Where have all of the high school football players gone?

Better times for the Miners?

You can forgive the fans if they don’t notice the Nevada Union and Bear River football teams running onto the field Friday night to start the 2017 season.

Between the cheerleaders, pom-pom girls, band members, and general hangers-on you can usually find on a field before the game starts, it may be difficult to spot the incredibly shrinking teams that represent the schools.

The Bruins start the season with a squad of 31 players–barely enough to hold practice–while the Miners will field a team of 42, the second smallest team in the hyper-competitive Sierra Foothill League–and that’s before injuries take their inevitable toll.

There are a lot of reasons why more and more jerseys are going unused every year: Declining enrollment in the high school district, year-round competition in sports that discourages kids from playing multiple sports, and the increased competition for kids’ time after school.

A big reason athletic directors and coaches don’t like to talk about is the increased understanding of the damage–particularly brain damage–that football can do to players. I wrote about the subject recently in my Union column, and received a long email from an assistant coach at NU suggesting I was being unduly alarmist. Let’s just say we agreed to disagree.

Shortly after the column appeared, a study was released that concluded California is the second worst state in the nation when it comes to implementing key safety guidelines to protect student athletes from life-threatening conditions.

The response of the California Interscholastic Federation, the governing body for high school sports in California? Schools are resource challenged! That ought to reassure parents.

But as the saying goes, you have to play the hand you are dealt. Coaches of both teams are expressing optimist at this point–after all, everybody’s undefeated now–and have indicated they plan to show up for all 10 games on the schedule.

Nevada Union has a particularly daunting task; five of the other six teams in the SFL are among the best in the area, according to the pre-season rankings of The Sacramento Bee. They are Folsom (ranked No. 1), Granite Bay (3), Oak Ridge (4), Del Oro (5) and Rocklin (9). The other school in the league, Woodcreek, is considered a bubble team that could become ranked as the season progresses.

NU’s non-league schedule isn’t much easier: The Miners open the season against Antelope (14) and Placer (19) before facing the two easiest schools on the schedule: Lincoln and Napa. If NU can finish that schedule at 5-5, it should be declared the Team of the Year.

But head coach Dennis Houlihan, who has compiled a 4-36 record in 4 years at NU, is counting on his seniors to turn things around. “If you look at our games (from last season) and look at the progress we made in them, we were in every one of them up until about the third quarter,” he told The Union.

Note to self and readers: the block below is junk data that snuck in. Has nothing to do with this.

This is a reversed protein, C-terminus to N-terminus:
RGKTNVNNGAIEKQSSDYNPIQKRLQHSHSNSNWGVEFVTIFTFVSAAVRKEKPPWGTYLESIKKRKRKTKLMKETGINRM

“Our kids as juniors were making those plays. This year as seniors I do believe they are going to make the difference. They will make those plays that will give us the opportunity to be in it at the end and win the game.”

“We very easily could have been 6-4, 7-3 last year,” he added, “where we were up at half and couldn’t hang on to it…I think you’re going to see the change.”

The reason the Miners couldn’t hang on last season was that injuries decimated the team’s small roster, and football is a 4-quarter game. The team’s style of play–run the ball down your throat–becomes a game of attrition as the season wears on and they don’t have the numbers to stay competitive.

NU has the second smallest roster in the SFL with every other school except Rocklin claiming at least 50 players, according to MaxPrep Sports. Houlihan better pray for perfect health.

Every high school coach banks on the hope his players get better as they get older and the payoff comes when they are seniors, and it’s clear that Houlihan is hoping that’s the case at NU. But the seniors at every other school NU plays are getting better too, and nobody on the Miners has ever won a league game at the varsity level.

One more thing: NU has managed to concoct a schedule in which they have no bi-weeks to rest and regroup.

As long as we’re on the subject of schedules, it should be pointed out that Bear River has just four home games this season and will hit the road for four consecutive weeks. The Bruins are going to have to be road warriors if they are going to rebound from their first losing season in almost 30 years.

While small in numbers, BR plays just one ranked school (Placer) and is considered a bubble team in The Bee’s rankings, along with opponents Marysville, El Dorado and Colfax. On the other hand, eight of their opponents had winning records and made the playoffs last season. The school was 0-4 on the road last year and plays 3 of its 5 league games away from home.

Like Houlihan, Bruins co-head coach Terry Logue is counting on his seniors to make the season a success. At least they have tasted success, making the playoffs two of the last three seasons.

And like every other coach who ever existed, Logue sees no easy teams on the schedule. “Our league is brutal this year,” he told The Union. “Our league schedule is really tough. Preseason we don’t have any pattycakes on there either.”

Let the games begin.

VERY PREDICTABLE: We will once again offer our predictions on the outcome of league games for Bear River and Nevada Union. The predictions are based on a fairly basic power rating system that takes into account a team’s performance and the strength of its schedule. In the two seasons we’re predicted games, we’ve gone 48-14, a 77 percent win rate. Too bad you can’t bet these games.

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